Reading Plans Binder

Organization, Reading
Yesterday I blogged about how I use my Math Plans Binder and today I’m talking about my Reading Plans Binder.  Yes, they are very similar, however the reading one I use for Reading and Writing.
 
Here’s how I set it up…
 
Cute, fun cover

 
5 Tabs – Standards, Calendar, Plans, Book Lists, Assessments – Pretty much anything you would need to plan out reading lessons.

 
I’ve updated these with my new school’s standards. They use ERB and also CPAA. 

Next up is the calendar. This is an example from last year. I wanted to show one filled out. I use this monthly calendar as a way to map out reading for a quarter or a few months at a time. I like being able to see it all on one page.  Here’s where I put down what phonics skill we were working on, reading standard, and also writing standard.  From this, I would come up with daily plans and weekly lesson plans, but I had this with me to show the big picture.

 
Here’s my new calendar for 2014-15.  This awesome calendar can be found in A Modern Teacher’s TPT Store.  It’s a refill calendar that you can find….here.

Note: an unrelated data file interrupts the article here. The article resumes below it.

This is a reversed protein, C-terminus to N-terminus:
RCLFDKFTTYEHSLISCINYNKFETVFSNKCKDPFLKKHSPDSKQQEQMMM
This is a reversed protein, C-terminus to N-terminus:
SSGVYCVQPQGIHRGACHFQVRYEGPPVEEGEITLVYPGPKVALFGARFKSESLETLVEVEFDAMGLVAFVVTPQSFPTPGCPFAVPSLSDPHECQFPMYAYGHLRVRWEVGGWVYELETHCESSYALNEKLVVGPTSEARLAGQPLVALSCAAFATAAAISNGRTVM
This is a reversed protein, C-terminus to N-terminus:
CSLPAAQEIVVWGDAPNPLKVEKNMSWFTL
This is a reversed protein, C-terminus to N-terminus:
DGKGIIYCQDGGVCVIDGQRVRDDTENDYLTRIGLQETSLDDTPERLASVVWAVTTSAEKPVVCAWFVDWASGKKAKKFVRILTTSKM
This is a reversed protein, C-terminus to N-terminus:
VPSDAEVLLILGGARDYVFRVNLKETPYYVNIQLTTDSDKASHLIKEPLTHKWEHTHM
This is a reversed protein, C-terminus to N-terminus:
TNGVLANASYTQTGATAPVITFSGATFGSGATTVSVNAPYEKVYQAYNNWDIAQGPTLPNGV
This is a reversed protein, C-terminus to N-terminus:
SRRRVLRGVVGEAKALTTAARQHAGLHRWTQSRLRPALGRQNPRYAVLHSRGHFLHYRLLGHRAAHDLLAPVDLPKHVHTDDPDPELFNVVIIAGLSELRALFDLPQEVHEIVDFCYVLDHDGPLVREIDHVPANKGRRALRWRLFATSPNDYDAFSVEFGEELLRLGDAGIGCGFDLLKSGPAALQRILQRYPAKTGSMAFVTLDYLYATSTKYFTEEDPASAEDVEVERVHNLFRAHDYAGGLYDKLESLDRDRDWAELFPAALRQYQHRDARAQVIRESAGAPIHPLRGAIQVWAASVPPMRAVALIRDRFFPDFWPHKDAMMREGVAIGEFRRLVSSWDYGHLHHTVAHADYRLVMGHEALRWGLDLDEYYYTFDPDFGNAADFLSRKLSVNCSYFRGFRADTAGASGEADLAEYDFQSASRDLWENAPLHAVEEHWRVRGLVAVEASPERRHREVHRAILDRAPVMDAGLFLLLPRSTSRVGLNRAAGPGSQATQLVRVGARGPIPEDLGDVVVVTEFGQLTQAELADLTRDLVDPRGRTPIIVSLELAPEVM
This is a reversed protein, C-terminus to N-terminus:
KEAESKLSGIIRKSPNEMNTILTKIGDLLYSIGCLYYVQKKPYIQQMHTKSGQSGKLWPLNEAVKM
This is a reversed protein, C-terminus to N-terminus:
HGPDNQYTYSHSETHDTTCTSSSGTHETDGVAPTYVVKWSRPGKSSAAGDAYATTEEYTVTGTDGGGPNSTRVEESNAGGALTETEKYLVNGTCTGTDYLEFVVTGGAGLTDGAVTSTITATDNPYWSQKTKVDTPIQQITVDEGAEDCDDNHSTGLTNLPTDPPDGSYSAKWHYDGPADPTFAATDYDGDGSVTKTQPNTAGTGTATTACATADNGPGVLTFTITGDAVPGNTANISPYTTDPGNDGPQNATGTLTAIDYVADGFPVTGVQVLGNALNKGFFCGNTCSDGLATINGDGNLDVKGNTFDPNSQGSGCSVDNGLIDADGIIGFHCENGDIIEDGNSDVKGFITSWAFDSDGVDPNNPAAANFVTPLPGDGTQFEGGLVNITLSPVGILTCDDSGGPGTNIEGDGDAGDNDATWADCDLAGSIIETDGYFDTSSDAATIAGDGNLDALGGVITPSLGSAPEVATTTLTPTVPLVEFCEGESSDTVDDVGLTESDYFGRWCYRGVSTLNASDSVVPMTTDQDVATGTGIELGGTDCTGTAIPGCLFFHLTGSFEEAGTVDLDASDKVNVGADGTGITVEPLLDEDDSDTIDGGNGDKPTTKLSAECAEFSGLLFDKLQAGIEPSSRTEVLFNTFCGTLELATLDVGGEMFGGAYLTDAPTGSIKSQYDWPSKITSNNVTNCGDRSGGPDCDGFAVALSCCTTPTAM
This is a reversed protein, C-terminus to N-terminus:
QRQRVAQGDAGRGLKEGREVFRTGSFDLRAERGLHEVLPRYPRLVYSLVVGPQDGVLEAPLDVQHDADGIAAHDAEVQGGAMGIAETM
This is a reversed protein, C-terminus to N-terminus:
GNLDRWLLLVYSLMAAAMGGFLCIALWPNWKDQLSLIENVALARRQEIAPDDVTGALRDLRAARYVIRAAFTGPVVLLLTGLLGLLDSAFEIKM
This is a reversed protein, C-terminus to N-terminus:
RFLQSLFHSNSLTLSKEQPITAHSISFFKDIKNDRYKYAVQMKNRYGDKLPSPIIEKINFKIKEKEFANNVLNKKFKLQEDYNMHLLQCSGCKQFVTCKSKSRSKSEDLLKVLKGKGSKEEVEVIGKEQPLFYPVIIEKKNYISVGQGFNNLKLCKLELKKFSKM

After the calendar, I put in my planning pages. I like to take each standard and map out what the daily lessons will look like. This also is a great tool to share during team planning meetings so that everyone is on the same page or has ideas for how to teach the different standards. Below is an example for inferring.  I have the standard at the top, the dates I’m teaching it, a book list that focuses on that standard, and then ideas for each day. I then take this to fill in my weekly plans. My weekly plans are typically less detailed, but I have these standard focused plans that are the detailed versions.

 
The last two tabs I didn’t get pictures of, but one is a book list.  Over the years I have found a few different book lists that give a billion book ideas and next to each book have the reading skill that they work best with. I love these! 
 
The last tab is an assessment tab. Here’s where I put different assessments that I’ll use to measure progress on the various reading standards.
 
Thanks for checking out my reading plans binder. I know it might seem like extra work, but it helps me to have a long range plan, a weekly plan, and then a more focused detailed standard plan. The nice thing is that the standard plan can really be used from year to year.  I always tweak or add to the standard plans, but at least the general lesson ideas are there. Then, each year, I look at it and fill in the weekly plans from it. So, while it take more time upfront it saves me time in the end.
 
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